Rome Newsroom, Nov 25, 2022 / 03:02 am (CNA).
The 90-year-old cardinal and former bishop of Hong Kong was fined about $500 (HK$4,000). Each of the other trustees of the now-defunct 612 Humanitarian Relief Fund was fined the same amount.
Zen told reporters after the verdict on Nov. 25: “Although I’m a religious figure, I hope this (case) won’t be associated with our freedom of religion. It’s not related.”
The cardinal appeared at the West Kowloon Magistrates’ Court wearing a pectoral cross, clerical color, and a facemask. He used a cane to walk.
Zen’s trial from September to November focused on whether it was necessary for the 612 Humanitarian Relief Fund trustees to apply for local society registration between 2019 and 2021.
The cardinal’s lawyer Robert Pang argued in court last month that imposing “criminal sanctions on the failure to register must be an infringement of freedom of association.”
Magistrate Ada Yim ruled on Friday that the fund was a “local society” and was subject to its rules, but she did not apply the maximum penalty for the offense of a roughly $1,200 fine.
Yim said in her judgment that the fund “had political objectives and thus it was not established solely for charitable purposes.”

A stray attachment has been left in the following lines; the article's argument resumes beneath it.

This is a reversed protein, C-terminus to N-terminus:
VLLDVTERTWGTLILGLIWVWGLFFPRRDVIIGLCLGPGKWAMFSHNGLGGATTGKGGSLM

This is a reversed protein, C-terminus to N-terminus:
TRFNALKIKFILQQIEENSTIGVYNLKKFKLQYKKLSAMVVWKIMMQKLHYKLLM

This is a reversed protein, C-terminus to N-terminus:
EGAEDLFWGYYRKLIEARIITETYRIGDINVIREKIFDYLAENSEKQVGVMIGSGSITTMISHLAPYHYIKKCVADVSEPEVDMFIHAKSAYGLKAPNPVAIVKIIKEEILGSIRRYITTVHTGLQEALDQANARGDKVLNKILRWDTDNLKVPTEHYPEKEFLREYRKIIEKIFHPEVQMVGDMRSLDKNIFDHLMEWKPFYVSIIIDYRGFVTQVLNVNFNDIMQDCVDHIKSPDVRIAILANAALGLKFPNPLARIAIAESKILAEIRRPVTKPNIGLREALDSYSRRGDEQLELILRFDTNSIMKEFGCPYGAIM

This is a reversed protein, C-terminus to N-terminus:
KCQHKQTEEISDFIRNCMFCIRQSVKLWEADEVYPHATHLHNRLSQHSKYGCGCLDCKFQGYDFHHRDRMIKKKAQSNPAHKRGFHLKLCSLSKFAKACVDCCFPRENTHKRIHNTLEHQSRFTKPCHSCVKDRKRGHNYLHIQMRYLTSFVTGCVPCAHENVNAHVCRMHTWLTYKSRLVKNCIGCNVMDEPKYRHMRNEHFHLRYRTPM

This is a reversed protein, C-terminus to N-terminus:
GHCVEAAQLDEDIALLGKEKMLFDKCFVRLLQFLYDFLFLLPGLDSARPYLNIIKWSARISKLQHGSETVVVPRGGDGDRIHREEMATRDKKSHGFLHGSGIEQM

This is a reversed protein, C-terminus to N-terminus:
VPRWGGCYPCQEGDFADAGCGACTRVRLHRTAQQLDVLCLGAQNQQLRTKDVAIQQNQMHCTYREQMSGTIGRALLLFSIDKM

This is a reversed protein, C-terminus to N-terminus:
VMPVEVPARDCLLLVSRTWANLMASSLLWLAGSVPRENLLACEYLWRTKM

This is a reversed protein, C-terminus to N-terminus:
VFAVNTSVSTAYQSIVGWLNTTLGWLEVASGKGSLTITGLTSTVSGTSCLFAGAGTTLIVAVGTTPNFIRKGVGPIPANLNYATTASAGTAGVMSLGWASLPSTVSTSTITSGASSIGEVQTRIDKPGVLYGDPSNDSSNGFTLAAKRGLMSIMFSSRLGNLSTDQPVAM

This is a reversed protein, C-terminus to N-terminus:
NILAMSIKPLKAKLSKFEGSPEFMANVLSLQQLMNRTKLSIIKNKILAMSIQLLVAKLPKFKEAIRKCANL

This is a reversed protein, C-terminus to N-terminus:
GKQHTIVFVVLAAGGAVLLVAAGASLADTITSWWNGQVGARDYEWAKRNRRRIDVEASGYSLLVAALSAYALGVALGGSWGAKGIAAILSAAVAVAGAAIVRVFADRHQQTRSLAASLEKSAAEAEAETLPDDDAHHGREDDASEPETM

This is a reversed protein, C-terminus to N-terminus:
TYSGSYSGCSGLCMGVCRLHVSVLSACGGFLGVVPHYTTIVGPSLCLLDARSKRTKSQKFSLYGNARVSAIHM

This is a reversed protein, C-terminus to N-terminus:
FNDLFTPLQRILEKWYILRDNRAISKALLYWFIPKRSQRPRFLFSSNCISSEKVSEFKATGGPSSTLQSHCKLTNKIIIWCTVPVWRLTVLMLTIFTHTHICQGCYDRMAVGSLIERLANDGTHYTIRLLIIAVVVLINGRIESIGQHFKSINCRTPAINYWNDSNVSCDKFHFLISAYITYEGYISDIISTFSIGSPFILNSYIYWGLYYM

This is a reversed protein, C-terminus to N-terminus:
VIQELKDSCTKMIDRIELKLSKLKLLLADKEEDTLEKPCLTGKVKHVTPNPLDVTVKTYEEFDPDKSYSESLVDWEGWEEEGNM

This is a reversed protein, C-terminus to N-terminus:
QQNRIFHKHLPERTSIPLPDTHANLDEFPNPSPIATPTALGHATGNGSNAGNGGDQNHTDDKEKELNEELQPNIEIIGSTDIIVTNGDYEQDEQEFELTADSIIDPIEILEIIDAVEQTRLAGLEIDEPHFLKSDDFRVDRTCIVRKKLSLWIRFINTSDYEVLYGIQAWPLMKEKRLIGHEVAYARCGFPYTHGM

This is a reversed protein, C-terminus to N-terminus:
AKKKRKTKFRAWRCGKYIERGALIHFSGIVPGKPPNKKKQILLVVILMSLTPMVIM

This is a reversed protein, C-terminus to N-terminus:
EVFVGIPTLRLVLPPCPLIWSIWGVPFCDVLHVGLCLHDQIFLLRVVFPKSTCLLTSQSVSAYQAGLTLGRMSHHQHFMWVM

Margaret Ng, a lawyer and fund trustee who was convicted with Zen, told reporters outside of the court that the ruling was significant because it is the first time that anyone in Hong Kong had been convicted under the Societies Ordinance for failing to register a society.
“It is also extremely important about the freedom of association in Hong Kong under Societies Ordinance,” Ng said, according to AP.
Along with Zen and Ng, the other convicted trustees of the fund were singer-activist Denise Ho, cultural studies scholar Hui Po-Keung, and ex-legislator Cyd Ho.
Sze Ching-wee, the former secretary of the 612 Humanitarian Relief Fund, was also charged on Friday with a smaller fine. Sze was arrested earlier in November under Hong Kong’s national security law. He has been released on bail, and is required to report to the police in February.
The cardinal and the other trustees of the fund were arrested in May along with other democracy activists under Hong Kong’s strict national security law and released on bail shortly after.
The South China Morning Post reported that the ruling in Zen’s trial can be seen as “a prelude to more legal troubles … as national security police continue to probe into the group’s alleged collusion with foreign forces.”